Wharton business student Tom Arnold, who serves as the company's chief environmental officer, makes no bones about targeting the Terminator.

"The neat thing about Arnold is that he straddles both left and right, is pro business and pro environment," Tom Arnold said. "To us, this looks like an ideal TerraPass customer."

So far, Schwarzenegger has not responded.

The service won't appeal to everyone, Ulrich acknowledged. Once the concept is explained, "about one in 10 hand you their money."

Assuaging guilt and fueling a sense of environmental righteousness are the usual motivators. Rusty Feasel, a TerraPass customer in Dallas, makes his living selling all-terrain vehicles.

"I'm looking at this TerraPass to buy off my guilt about what I'm selling now," Feasel said.

Here's how the system works:

A motorist goes to the company Web site, ( and signs up for a year's worth of "offset" emissions.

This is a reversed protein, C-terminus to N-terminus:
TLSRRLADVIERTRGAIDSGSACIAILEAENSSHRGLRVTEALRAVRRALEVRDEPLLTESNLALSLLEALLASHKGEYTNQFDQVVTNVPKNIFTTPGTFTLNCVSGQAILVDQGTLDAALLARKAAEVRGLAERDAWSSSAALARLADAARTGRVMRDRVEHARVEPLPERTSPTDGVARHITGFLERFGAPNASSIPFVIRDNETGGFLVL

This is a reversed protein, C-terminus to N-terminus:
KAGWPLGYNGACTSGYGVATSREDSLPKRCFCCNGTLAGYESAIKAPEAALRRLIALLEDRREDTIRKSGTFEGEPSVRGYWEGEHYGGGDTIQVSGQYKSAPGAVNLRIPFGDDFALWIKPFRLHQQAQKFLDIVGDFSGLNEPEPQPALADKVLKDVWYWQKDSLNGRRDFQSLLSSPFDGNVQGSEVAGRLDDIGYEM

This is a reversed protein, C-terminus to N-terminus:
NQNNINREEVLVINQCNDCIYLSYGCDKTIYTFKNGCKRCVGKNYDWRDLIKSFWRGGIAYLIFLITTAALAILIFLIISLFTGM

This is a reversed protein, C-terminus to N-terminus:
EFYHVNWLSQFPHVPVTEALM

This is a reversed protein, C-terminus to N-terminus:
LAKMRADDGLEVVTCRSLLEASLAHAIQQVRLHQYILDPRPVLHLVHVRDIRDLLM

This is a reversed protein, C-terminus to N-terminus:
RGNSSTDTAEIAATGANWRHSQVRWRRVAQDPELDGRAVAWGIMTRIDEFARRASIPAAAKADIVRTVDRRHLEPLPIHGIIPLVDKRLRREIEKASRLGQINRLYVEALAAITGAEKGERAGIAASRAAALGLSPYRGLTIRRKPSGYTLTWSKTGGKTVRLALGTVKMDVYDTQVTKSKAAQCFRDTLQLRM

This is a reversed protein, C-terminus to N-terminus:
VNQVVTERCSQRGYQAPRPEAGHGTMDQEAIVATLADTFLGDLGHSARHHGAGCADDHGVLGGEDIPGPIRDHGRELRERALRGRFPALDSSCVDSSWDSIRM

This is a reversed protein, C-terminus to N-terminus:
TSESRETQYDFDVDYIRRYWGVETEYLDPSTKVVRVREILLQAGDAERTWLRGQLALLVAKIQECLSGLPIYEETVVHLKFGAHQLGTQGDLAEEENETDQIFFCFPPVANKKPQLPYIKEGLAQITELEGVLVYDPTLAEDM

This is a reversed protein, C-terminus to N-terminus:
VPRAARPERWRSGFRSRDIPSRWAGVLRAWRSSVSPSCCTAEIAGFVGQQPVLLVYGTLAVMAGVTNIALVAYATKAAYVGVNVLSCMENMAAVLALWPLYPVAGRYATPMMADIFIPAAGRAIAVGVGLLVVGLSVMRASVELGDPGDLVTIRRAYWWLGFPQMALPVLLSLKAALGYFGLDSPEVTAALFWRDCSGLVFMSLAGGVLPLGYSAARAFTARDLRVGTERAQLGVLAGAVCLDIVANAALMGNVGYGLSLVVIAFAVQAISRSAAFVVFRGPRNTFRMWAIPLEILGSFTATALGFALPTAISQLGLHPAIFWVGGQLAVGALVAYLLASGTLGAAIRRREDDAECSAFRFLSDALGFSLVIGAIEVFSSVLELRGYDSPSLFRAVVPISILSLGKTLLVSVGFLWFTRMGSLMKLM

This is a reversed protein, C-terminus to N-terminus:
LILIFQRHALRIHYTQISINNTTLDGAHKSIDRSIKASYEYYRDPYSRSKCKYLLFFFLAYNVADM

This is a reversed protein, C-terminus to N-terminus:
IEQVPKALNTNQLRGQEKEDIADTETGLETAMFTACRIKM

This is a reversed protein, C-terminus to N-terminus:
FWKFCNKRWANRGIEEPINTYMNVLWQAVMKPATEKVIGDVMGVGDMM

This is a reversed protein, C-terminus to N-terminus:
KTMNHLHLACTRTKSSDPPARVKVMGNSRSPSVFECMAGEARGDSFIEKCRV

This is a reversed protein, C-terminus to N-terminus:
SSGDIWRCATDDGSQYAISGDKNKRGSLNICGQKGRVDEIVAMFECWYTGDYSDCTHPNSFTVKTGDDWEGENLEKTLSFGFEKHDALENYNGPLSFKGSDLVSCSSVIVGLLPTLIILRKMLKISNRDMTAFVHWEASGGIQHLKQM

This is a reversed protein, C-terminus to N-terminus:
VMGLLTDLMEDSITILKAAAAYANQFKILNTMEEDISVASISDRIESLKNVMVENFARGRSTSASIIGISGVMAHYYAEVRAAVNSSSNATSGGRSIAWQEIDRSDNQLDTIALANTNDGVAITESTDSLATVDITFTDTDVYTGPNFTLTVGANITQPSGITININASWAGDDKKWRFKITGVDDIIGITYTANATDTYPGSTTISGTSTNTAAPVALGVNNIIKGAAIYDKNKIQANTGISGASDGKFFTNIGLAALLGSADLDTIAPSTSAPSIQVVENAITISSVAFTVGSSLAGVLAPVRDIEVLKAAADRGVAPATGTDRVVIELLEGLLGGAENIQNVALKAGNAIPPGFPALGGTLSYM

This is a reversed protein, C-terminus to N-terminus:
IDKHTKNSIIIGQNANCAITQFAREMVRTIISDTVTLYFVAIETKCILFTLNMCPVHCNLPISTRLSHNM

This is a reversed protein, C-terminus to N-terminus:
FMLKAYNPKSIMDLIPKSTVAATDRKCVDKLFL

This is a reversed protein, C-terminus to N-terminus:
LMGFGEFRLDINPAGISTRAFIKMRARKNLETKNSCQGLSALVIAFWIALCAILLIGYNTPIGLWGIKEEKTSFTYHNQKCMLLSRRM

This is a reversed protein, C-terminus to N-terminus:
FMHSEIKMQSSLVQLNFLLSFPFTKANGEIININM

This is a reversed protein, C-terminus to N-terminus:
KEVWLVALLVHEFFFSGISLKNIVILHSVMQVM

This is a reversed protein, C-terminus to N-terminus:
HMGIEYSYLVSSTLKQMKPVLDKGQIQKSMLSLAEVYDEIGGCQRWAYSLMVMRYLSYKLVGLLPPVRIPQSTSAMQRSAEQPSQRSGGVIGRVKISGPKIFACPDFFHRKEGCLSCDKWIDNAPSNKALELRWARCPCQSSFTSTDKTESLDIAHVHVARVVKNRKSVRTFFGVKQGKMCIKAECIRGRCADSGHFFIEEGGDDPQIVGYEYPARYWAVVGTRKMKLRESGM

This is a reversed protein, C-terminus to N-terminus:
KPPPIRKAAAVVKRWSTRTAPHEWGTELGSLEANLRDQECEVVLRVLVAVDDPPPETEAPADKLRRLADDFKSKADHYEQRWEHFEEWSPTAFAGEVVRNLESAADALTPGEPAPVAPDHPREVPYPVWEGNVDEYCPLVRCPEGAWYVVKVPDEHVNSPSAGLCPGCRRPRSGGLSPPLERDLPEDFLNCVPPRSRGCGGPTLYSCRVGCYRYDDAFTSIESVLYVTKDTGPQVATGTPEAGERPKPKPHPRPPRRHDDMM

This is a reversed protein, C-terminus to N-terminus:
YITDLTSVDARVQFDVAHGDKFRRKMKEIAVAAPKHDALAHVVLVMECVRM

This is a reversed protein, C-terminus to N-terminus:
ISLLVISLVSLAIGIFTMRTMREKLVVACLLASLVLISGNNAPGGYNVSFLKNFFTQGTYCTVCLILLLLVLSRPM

The price, paid online via credit card or a PayPal account, depends on the type of vehicle -- $29.95 for hybrids; $39.95 for compact cars; $49.95 for larger cars; $79.95 for sport utilities and gas-guzzling sports cars.

TerraPass passes on part of the money to enterprises that fund "green" energy projects -- those that produce electricity with zero or reduced emissions. A portion of the proceeds funds TerraPass itself; Ulrich would not say what portion of the money stays with the company.

The customer receives a windshield "certification" similar to an inspection sticker, plus a bumper sticker reminding other drivers, "Clean Up After Your Car."